Originally published by By Scott Armstrong.
In 2011, Furie Operating Alaska, an Alaskan oil and gas company, transported the Spartan 151 jack-up drill rig from the Gulf of Mexico to Alaska using a foreign-flagged vessel. The company agreed to pay a record $10,000,000 fine for failing to get pre-approval from the U.S. government to use a foreign-flagged vessel for the transport.
Passed in 1920, the Jones Act prohibits a foreign vessel from transporting merchandise between points in the United States. Any party violating the Jones Act may receive a civil penalty equal to the value of the merchandise. Some circumstances may allow for a waiver obtainable from the Secretary of the Department of Homeland Security; the applicant must show that such waiver is in the interest of national defense and that no U.S. vessel is available to carry the merchandise between the designated points.
As a result of the penalty, Furie filed a civil lawsuit in 2012 to challenge the assessment of the civil penalty. However, the parties finally resolved the lawsuit with a record breaking $10,000,000 settlement.
The Department of Justice reported that while the settlement is not designed to hinder Furie’s ability to bring natural gas to the Alaskan market, it provides important precedent and illustrates how seriously the Jones Act will be enforced.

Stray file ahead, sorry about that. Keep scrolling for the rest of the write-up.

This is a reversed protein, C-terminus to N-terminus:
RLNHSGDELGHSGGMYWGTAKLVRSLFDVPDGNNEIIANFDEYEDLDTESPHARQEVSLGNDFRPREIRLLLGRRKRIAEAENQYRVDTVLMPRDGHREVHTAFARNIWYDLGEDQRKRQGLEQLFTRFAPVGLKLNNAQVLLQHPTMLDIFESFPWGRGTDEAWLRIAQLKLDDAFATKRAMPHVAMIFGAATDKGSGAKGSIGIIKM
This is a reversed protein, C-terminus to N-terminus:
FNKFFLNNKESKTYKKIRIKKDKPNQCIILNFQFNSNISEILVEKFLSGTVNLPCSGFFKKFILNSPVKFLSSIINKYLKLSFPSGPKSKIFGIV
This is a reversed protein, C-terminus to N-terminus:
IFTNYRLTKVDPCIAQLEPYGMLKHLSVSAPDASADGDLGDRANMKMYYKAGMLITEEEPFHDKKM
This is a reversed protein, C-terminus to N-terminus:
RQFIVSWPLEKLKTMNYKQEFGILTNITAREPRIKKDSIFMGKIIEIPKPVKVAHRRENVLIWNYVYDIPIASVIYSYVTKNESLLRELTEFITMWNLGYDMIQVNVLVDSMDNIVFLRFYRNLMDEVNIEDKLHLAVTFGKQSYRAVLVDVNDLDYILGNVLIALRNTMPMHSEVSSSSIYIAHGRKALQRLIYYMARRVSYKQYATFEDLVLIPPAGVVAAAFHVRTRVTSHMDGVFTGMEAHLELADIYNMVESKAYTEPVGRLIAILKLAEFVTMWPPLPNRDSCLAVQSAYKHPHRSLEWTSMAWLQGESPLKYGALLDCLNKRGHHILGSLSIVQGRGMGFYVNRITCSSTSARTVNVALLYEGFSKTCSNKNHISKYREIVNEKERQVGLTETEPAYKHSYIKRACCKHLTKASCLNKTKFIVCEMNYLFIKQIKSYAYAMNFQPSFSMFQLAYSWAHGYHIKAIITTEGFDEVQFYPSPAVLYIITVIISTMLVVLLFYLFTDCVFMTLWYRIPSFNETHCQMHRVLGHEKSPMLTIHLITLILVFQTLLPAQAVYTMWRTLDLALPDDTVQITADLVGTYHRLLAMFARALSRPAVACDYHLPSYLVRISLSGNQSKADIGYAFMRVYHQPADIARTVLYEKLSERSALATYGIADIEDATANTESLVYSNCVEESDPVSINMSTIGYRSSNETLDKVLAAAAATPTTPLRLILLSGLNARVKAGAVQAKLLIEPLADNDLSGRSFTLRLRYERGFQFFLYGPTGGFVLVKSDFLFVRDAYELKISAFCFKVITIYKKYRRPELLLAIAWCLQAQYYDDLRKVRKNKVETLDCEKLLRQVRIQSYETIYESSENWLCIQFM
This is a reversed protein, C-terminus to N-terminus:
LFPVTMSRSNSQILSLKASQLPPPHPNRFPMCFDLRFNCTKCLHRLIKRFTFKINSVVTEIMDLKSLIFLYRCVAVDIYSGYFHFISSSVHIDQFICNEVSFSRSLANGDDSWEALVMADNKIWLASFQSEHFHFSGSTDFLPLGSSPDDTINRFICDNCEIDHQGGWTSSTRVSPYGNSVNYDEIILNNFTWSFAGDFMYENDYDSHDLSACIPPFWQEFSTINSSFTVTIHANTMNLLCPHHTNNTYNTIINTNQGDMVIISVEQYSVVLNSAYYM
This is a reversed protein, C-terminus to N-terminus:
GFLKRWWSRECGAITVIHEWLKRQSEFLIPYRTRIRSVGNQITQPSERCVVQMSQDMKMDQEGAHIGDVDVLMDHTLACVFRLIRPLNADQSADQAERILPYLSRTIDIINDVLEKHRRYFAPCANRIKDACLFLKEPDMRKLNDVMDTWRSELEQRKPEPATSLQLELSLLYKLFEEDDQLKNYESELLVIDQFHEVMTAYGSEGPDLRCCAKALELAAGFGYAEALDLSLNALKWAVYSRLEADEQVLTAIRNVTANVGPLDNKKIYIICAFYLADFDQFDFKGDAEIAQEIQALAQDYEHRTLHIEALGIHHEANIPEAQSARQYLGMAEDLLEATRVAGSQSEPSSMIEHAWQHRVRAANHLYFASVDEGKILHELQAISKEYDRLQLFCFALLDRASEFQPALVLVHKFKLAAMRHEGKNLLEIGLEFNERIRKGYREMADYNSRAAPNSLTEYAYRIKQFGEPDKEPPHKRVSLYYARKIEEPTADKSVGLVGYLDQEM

There are many other Jones Act violations that vessel owners or operators are held responsible for. If you have been seriously injured or your loved one has been killed in a maritime accident, it is important to find an attorney with experience handling complex maritime injury cases. Abraham, Watkins, Nichols, Sorrels, Agosto & Aziz is the oldest personal injury firm in Texas, and our attorneys have successfully handled numerous maritime injury claims. Contact us today by calling 713-222-7211 or toll free at 1-800-870-9584 for your free consultation.
from Texas Bar Today http://ift.tt/2qWiYMJ
via Abogado Aly Website